Posts Tagged: Sex

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Plankton (A Body of Stars)

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Plankton either grows into something other than plankton—a strong swimming non-planktonic adult, like a crab or a fish, or it stays the same—forever drifting with the shifting tides. ...more

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The Rumpus Interview with Garth Greenwell

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Garth Greenwell discusses his debut novel, What Belongs to You, crossing boundaries, language as defense, and the queer tradition of novel writing that blurs boundaries between fiction and essay and autobiography. ...more

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The Sunday Rumpus Interview: Vanessa Blakeslee

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I don’t want to waste readers’ time with a several hundred-page novel that’s not relevant to the wicked problems we’re facing today. ...more

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(K)ink: Writing While Deviant #3: Tina Horn

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I would go so far as to say that the entire reason I write is to detect all the irony that language allows and twist it around the truth like razor wire and ivy. That’s how I like my truth: twisted. ...more

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The Saturday Rumpus Essay: Brodawg Branding

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Behold: the “Cool Girl” of commercials. ...more

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(K)ink: Writing While Deviant #2: Michael Broder

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If I am a sub poet, is poetry as a genre my dom? Is the particular poem I’m working on my dom? ...more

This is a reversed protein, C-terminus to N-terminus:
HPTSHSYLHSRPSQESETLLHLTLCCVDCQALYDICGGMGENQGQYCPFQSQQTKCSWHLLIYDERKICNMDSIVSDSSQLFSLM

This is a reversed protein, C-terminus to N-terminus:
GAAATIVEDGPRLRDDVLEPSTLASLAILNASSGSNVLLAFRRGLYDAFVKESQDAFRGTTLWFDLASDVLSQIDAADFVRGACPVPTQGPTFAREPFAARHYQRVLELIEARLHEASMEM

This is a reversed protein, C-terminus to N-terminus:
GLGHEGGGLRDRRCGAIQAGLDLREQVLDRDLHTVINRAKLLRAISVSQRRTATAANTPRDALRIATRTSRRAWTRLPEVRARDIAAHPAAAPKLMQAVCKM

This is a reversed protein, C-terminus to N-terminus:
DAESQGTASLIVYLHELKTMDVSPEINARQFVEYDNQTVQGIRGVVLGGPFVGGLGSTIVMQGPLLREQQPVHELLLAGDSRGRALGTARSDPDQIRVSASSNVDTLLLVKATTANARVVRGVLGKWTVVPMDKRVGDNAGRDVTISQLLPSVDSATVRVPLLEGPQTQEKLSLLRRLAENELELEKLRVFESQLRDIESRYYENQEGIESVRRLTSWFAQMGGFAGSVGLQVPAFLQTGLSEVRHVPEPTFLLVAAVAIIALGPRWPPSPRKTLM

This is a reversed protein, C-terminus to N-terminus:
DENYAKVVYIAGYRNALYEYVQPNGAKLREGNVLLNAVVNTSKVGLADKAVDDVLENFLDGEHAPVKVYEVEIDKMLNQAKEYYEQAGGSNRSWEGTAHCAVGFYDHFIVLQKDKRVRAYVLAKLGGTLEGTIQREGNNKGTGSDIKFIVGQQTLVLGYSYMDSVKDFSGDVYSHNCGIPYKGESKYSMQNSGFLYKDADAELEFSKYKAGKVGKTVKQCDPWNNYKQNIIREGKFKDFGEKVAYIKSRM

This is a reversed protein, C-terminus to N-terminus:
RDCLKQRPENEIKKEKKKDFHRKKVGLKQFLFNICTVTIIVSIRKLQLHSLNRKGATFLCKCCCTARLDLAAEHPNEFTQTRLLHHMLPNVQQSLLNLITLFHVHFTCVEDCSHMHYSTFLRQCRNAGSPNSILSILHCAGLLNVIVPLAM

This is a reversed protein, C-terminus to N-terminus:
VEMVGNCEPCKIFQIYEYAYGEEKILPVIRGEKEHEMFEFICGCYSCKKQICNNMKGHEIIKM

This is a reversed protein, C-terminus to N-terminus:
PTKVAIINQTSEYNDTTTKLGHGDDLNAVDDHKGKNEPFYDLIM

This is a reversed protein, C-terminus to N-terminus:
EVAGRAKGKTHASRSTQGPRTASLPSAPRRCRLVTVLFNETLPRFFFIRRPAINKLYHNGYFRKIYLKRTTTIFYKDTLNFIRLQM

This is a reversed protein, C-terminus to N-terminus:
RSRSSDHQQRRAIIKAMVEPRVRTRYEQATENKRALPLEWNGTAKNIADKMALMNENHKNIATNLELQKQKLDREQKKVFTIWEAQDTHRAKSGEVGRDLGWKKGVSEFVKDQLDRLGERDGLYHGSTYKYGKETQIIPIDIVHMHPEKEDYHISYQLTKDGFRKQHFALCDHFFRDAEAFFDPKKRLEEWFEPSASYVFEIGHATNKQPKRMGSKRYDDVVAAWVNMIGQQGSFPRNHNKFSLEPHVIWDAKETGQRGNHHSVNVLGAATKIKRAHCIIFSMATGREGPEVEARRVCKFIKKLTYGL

This Week in Short Fiction

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You know it’s fall because of the crisp air, the changing leaves, the decorative gourds, and, most importantly, because the fall issues of literary magazines are launching. This week was Virginia Quarterly Review’s turn. On Monday, its Fall 2015 issue dropped with five stories from Ann Beattie, Richard Bausch, Taylor Antrim, Praveen Krishna, and Elliott Holt.

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The Saturday Rumpus Essay: On Madness and Mad Men

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In my eight years as a Mad Men fan, the series has repeatedly prompted me to reflect on parenting. ...more

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The Rumpus Interview with Melissa Gira Grant

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Melissa Gira Grant talks sex workers’ rights, labor politics, the novelty of women’s sexuality, and her book, Playing the Whore: The Work of Sex Work. ...more

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The Saturday Rumpus Essay: Thunder, Thighs